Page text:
From this California voter’s perspective, the voting experience couldn’t have been easier. The ballots arrived at our home exactly on time without our having to request them well in advance. The only complexity in the ballot was how to vote on the second question of who should replace Newsom if he were recalled. (I wrote in the Lt. Gov.) My signature is right there on the outer envelope to check against fraud. While, we could have put our ballots in a mailbox that day – postage paid – we chose to drive over to the local library to put them directly in a drop box. I can track ballot status online.

    If it’s true that “the goal of elections ought to be to find out the will of the electorate,” all voting would be done this way. Unfortunately, too many Republicans don’t believe this is the goal of elections, so this level of efficiency, security, and convenience will continue to be denied to most US voters.

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  3. Michael Cain says:

    I still maintain that one of the more interesting aspects of this will be what turnout actually ends up being since all voters can vote by mail over a one-month period.

    I don’t think it will be that interesting. The base case that you’re comparing it to, what was in use pre-pandemic, was a permanent mail ballot list with >70% of California registered voters on it. For a quite large majority of California voters, 2020 (and now the recall election) were conducted in the same way they were already used to.

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  4. Kylopod says:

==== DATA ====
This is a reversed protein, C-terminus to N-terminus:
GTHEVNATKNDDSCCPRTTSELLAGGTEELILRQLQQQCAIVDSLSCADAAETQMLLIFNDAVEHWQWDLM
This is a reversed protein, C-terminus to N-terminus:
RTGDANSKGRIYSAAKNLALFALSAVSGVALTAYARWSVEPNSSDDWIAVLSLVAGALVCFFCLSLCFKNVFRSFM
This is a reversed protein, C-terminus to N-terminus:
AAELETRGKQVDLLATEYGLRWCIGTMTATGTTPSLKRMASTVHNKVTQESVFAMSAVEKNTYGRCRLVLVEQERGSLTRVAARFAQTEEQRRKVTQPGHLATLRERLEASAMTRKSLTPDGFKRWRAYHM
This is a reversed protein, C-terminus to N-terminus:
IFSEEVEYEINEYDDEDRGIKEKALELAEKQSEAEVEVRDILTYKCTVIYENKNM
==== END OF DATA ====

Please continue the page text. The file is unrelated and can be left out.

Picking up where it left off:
So while there has been concern about voter apathy, the ease of voting may overcome the impulse to abstain (especially more so than if people had to physically go to the polls).

    I continue to think the primary cause of the 2020 polling misfire was the how the pandemic affected turnout–specifically, two problems: (1) the difficulty estimating turnout from an unprecedented expansion of vote-by-mail (2) the lack of on-the-ground campaigning on the part of Democrats who were likelier than Republicans to observe Covid safety restrictions.

    Yet in all this, California had one of the most accurate polling results in the country last year (538 predicted Biden’s exact margin over Trump, 29.2).

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  5. @Michael Cain:

    I don’t think it will be that interesting.

    Well, we don’t all have to find it interesting, I suppose. 😉

    I recognize that that is not a new process. My point is that the only way Newsom loses is by lack of participation, but participating isn’t hard. As such, if there really is low turnout, that is an interesting data point, and likewise, if all the hand-wringing about low turnout turns out to be nothing, that, too, will be of interest.

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  6. All of which makes me think of:

    Mr. Spock : [referring to Dr. Daystrom] Most illogical. Of all people, he should have known how the computer would perform. Of course, the M-5 itself has not behaved logically.

    Dr. McCoy : Please, Spock, do me a favor, and don’t say it’s fascinating.

    Mr. Spock : No. But it is… interesting.

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  7. gustopher says:

    Perhaps, after all this is done, it will be time for California to fix their recall process, so the replacement has to get more votes than the governor being replaced.